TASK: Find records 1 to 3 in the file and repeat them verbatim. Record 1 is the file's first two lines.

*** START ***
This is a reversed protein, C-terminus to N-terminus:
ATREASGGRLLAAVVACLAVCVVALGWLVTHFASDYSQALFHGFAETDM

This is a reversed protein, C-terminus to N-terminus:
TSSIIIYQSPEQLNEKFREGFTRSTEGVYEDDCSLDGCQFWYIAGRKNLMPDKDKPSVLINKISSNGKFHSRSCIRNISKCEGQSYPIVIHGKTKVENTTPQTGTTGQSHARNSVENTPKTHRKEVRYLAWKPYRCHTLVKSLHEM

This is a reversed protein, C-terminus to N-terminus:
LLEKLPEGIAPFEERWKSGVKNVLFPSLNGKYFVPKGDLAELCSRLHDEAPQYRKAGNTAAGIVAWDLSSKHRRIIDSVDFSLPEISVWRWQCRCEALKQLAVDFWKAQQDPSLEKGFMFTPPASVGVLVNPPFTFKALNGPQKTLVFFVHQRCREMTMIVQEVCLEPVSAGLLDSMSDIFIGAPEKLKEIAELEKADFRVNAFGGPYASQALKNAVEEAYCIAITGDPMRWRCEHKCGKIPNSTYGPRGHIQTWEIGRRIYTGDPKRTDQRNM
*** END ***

This is a reversed protein, C-terminus to N-terminus:
ATREASGGRLLAAVVACLAVCVVALGWLVTHFASDYSQALFHGFAETDM

This is a reversed protein, C-terminus to N-terminus:
TSSIIIYQSPEQLNEKFREGFTRSTEGVYEDDCSLDGCQFWYIAGRKNLMPDKDKPSVLINKISSNGKFHSRSCIRNISKCEGQSYPIVIHGKTKVENTTPQTGTTGQSHARNSVENTPKTHRKEVRYLAWKPYRCHTLVKSLHEM

This is a reversed protein, C-terminus to N-terminus:
LLEKLPEGIAPFEERWKSGVKNVLFPSLNGKYFVPKGDLAELCSRLHDEAPQYRKAGNTAAGIVAWDLSSKHRRIIDSVDFSLPEISVWRWQCRCEALKQLAVDFWKAQQDPSLEKGFMFTPPASVGVLVNPPFTFKALNGPQKTLVFFVHQRCREMTMIVQEVCLEPVSAGLLDSMSDIFIGAPEKLKEIAELEKADFRVNAFGGPYASQALKNAVEEAYCIAITGDPMRWRCEHKCGKIPNSTYGPRGHIQTWEIGRRIYTGDPKRTDQRNM